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Review of 'The Voyeurs'

by Paul Levinson about a month ago in movie review

Not Rear Window, But Still Worth Looking At

We caught The Voyeurs -- not real people, the movie that just went up on Amazon Prime Video -- and enjoyed it. It's been compared by critics -- unfavorably, of course -- to Hitchcock's 1954 masterful Rear Window, but it's still worth watching, looking through, choose your metaphor.

And though The Voyeurs lacks the dramatically harrowing tension of Rear Window, it's a pretty enthralling, attractive mystery, with some good surprises, mostly stacked up near the end. The cinematography, the ambience, and the bodies all work well.


I guessed the first big surprise, and that gets at the one underlying problem in the plot. I had a feeling Julia wasn't dead, and she and Seb were just acting that out to amuse and ensnare Pippa and Thomas. I was also a little not quite believing that Thomas took his life, though the funeral made it clear that he was dead. But in both Julia's and Thomas's cases, taking their own lives seemed a little extreme. Yes, they would have been hurt, even devastated, by the infidelity of their partners, but there wasn't quite enough psychological development to make their suicides plausible, at least to me.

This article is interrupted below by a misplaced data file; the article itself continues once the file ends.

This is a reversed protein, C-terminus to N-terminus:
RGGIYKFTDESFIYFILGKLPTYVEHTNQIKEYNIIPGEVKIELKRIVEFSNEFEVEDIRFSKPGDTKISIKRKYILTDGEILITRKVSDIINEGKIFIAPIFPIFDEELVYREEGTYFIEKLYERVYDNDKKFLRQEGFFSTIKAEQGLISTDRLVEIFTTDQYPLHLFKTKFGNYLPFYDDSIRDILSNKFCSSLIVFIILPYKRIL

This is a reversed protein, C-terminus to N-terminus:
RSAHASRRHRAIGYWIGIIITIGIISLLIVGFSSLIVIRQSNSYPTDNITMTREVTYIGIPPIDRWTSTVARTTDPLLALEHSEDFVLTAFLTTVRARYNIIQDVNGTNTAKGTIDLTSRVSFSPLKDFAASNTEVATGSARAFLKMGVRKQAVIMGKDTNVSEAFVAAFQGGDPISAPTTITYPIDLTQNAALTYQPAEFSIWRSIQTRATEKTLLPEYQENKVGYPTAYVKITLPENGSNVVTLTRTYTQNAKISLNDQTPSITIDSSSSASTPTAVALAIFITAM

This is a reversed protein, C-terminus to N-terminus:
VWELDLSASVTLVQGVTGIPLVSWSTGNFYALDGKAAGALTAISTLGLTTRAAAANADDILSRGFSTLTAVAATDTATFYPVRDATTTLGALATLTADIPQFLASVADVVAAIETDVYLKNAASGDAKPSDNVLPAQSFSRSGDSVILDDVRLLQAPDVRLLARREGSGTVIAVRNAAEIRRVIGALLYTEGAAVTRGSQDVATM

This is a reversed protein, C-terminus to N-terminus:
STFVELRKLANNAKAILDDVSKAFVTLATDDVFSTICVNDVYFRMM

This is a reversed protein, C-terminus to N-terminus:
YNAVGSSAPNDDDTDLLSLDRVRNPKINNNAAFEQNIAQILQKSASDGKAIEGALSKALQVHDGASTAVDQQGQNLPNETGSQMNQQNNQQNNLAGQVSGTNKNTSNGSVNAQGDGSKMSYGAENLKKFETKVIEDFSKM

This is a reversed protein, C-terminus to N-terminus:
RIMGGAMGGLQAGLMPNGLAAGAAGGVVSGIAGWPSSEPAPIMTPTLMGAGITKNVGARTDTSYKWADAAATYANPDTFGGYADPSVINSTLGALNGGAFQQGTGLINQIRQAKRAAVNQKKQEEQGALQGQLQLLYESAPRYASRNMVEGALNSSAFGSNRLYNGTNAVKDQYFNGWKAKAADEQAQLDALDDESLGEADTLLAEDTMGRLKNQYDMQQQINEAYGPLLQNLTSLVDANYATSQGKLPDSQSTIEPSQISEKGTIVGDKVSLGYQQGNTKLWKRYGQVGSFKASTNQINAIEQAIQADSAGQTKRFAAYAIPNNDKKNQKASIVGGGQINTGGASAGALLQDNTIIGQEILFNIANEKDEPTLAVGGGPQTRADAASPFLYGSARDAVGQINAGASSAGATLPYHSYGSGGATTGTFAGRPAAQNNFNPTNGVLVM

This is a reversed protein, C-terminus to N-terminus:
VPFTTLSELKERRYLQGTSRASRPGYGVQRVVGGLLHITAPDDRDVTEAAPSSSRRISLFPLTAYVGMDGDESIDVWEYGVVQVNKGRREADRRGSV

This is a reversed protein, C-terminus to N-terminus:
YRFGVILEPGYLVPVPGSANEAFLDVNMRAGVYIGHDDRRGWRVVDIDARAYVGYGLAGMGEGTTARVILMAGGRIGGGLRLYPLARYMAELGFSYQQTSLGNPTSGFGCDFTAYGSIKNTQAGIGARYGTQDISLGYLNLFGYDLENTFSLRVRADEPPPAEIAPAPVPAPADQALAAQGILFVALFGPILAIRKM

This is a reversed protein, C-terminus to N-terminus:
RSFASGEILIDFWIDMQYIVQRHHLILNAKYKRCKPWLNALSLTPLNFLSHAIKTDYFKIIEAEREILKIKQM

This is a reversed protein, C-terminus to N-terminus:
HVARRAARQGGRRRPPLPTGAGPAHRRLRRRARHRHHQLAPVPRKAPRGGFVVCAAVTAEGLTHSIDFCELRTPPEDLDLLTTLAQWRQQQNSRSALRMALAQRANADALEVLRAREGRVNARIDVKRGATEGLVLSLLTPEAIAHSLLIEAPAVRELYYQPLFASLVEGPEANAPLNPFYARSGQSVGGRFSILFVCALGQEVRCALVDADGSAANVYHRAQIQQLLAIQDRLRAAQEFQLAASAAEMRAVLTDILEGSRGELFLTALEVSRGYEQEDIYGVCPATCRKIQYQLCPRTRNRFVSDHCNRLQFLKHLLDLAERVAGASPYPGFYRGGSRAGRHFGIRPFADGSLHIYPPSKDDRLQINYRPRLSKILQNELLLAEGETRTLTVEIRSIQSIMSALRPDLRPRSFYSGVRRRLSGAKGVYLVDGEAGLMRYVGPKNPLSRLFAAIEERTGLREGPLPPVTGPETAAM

That said, though, I was impressed with what Pippa was able to pull on Seb and Julia in revenge. That effective twist, a good way to cap off the movie, was due to Sydney Sweeney's convincing portrayal of Pippa as a sweet young woman with a raging libido just waiting to be tapped. In all the scenes prior to her turning the tables on her tormentors, she was able to convey that interpersonal and erotic vulnerability.

Back to Hitchcock -- he's in a class by himself. His movies are peerless, and François Truffaut's Hitchcock/Truffaut (1966), an extended interview with Hitchcock in which he talks about his many movies, is far and away the most instructive book about film I've ever read. (I'll review the 2015 HBO documentary here soon.) So don't let the primacy of Rear Window get in the way of your watching The Voyeurs, and enjoying it, if you have a heartbeat.

movie review

Paul Levinson

Paul Levinson's novels include The Silk Code & The Plot To Save Socrates; his LPs Twice Upon A Rhyme & Welcome Up; his nonfiction including Fake News in Real Context, The Soft Edge & Digital McLuhan have been translated into 15 languages.

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